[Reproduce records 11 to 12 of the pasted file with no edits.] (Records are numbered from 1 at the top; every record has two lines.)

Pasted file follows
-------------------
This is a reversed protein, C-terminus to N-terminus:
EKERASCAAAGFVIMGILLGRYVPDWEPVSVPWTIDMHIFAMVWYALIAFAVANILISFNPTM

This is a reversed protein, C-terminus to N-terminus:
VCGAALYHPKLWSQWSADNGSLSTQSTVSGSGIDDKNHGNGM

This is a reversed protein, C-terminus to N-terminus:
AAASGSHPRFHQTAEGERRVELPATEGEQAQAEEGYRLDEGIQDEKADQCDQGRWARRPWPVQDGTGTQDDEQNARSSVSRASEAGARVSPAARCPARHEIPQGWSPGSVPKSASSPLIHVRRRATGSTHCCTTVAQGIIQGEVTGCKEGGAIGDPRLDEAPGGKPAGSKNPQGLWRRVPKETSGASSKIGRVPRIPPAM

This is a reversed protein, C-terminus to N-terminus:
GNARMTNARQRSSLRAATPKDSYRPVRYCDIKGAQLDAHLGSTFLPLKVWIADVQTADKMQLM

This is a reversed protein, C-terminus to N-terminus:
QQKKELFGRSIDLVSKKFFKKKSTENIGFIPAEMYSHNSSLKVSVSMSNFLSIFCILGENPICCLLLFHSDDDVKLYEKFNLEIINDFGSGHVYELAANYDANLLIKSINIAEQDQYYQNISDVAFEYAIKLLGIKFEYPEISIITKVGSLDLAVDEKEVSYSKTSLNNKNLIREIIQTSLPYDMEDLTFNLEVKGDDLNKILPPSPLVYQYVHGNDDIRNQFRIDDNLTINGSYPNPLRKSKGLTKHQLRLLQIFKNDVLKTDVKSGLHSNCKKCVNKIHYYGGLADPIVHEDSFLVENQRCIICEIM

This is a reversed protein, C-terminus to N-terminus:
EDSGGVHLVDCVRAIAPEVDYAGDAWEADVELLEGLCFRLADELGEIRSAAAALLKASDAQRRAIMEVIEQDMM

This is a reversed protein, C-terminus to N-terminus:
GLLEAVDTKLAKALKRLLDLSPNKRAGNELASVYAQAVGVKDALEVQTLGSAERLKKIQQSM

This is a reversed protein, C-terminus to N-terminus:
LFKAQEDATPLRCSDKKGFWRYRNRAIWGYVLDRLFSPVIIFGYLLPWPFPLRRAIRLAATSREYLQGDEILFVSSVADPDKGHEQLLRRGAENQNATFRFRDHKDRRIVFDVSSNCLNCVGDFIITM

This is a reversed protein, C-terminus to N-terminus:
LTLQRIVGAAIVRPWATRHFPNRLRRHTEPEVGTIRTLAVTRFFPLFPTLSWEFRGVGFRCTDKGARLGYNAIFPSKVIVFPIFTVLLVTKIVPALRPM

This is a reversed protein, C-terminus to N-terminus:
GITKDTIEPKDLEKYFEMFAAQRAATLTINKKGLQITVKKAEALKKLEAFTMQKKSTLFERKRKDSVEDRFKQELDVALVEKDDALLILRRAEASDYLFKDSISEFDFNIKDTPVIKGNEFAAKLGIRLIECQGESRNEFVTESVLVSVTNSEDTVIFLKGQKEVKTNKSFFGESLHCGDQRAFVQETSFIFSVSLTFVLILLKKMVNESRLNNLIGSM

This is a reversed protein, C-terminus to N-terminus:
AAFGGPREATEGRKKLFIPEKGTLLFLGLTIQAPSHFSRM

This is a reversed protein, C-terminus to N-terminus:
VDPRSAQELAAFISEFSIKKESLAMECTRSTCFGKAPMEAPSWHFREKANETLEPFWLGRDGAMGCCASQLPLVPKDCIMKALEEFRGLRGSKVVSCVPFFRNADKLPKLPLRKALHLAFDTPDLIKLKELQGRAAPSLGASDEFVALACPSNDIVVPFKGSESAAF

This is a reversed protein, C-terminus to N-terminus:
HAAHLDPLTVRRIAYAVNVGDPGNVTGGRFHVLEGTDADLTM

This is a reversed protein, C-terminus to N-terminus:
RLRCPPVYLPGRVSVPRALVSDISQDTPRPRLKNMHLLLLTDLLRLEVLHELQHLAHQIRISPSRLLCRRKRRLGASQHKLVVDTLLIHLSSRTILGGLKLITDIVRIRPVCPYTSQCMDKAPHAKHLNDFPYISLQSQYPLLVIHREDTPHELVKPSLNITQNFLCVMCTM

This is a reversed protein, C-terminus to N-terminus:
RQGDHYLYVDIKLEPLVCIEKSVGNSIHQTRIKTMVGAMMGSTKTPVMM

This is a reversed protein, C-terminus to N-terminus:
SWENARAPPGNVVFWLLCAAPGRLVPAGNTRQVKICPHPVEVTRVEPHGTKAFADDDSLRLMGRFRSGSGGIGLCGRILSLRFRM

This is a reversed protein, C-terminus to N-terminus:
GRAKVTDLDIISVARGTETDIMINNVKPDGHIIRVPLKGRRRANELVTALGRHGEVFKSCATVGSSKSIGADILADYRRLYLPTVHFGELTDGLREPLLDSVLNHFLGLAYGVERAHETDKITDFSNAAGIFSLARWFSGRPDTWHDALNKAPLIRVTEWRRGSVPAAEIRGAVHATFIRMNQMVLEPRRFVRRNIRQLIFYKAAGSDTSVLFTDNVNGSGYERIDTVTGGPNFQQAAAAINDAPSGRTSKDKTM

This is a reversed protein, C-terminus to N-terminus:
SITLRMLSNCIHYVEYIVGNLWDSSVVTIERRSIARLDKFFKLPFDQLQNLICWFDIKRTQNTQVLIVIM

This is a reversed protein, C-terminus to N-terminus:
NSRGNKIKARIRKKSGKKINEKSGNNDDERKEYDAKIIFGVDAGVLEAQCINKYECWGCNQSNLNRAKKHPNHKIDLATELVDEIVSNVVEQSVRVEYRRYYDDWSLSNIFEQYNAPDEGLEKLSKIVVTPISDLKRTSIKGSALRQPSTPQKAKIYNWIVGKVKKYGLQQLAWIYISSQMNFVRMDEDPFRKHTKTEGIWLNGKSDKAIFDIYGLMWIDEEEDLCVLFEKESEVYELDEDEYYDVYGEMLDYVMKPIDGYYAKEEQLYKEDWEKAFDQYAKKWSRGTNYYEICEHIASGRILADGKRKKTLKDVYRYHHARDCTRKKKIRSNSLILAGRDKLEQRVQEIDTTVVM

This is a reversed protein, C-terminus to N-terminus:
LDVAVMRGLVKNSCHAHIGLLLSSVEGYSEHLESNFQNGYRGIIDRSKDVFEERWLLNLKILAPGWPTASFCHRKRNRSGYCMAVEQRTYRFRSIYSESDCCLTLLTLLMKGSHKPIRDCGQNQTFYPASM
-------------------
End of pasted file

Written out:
This is a reversed protein, C-terminus to N-terminus:
AAFGGPREATEGRKKLFIPEKGTLLFLGLTIQAPSHFSRM

This is a reversed protein, C-terminus to N-terminus:
VDPRSAQELAAFISEFSIKKESLAMECTRSTCFGKAPMEAPSWHFREKANETLEPFWLGRDGAMGCCASQLPLVPKDCIMKALEEFRGLRGSKVVSCVPFFRNADKLPKLPLRKALHLAFDTPDLIKLKELQGRAAPSLGASDEFVALACPSNDIVVPFKGSESAAF